Ergonomics: Outstanding compromise for a sport bike. Way more comfortable than I remember my R6 being, and than I expected it to be. U-turns and parking lots are challenging due to limited lock to lock. Even at 51 years old, I can ride for 2-3 hours without undue comfort, which is about all I can do on ANY bike. Somehow Suzuki managed to design the bike so that abdominals seem to come more into play while riding, and that then resulting in less weight and fatigue on the arms than some other sport bikes.

The Honda has a more comfortable seat, but the gixxer is really good too. Mirrors should be out wider, mostly elbows in them. Clutch pull is easy and has good feel. The adjustable pegs are on their factory / highest setting. I got used to them up high, and now like them there. The faster you ride the better the bike and ergonomics feel. It is obvious as speeds go up that this is at its heart a race bike, and that at speed is where the bike spent much of its time during design and refinement. The tank shape is really useful when moving around on the bike. The wind protection is surprisingly good, both for the body and the hands. The only part of me that gets a lot of cold wind are my upper arms. I love the progressively illuminating shift light set up. The engine is so smooth up top and revs so freely, the shift light is really useful as it is hard to gauge engine RPM by vibration or ear at such high RPM like I would do on most other bikes.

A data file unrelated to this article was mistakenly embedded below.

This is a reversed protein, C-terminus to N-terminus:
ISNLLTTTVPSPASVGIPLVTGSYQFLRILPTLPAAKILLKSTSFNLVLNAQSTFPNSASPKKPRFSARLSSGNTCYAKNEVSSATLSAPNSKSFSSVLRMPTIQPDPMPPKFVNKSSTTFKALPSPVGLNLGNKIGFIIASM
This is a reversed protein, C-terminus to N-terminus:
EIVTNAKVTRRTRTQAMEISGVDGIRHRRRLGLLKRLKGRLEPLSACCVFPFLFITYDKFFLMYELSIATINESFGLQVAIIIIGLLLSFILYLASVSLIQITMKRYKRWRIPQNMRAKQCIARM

Brakes (not ABS): Front brake is good, but oddly the Honda has better bite and feel, and requires less lever movement. Rear is good. Doesn't require too much lever movement, and requires a fair bit of pressure before getting yourself in trouble.

Tires: Seem pretty good so far.

Chain: Stretched a fair bit initially right after break in when I really started getting on it. Seems to have stabilized.

Misc: Whole bike has quality look and feel to it. With the speeds the bike is capable of, and the power it puts out, combined with the wet, mossy, cold, and dirty roads I ride, I do wish it had electronic rider aids like an R1, as well as ABS. I never wanted those on the CB, but they would definitely be welcome on the 750 with almost triple the power. Speedo is quite optimistic, while the CB seems right on compared to my car. Sounds pretty good stock at idle and when riding hard, the jury is still out on the "angry goose" thing when rolling on the throttle at lower RPM... sounds pretty cool but gets kind of annoying too. Love the gear indicator, really the whole dash layout is sweet. The headlight is the best I have experienced on a motorcycle. It is not LED, but more effective than the CB light.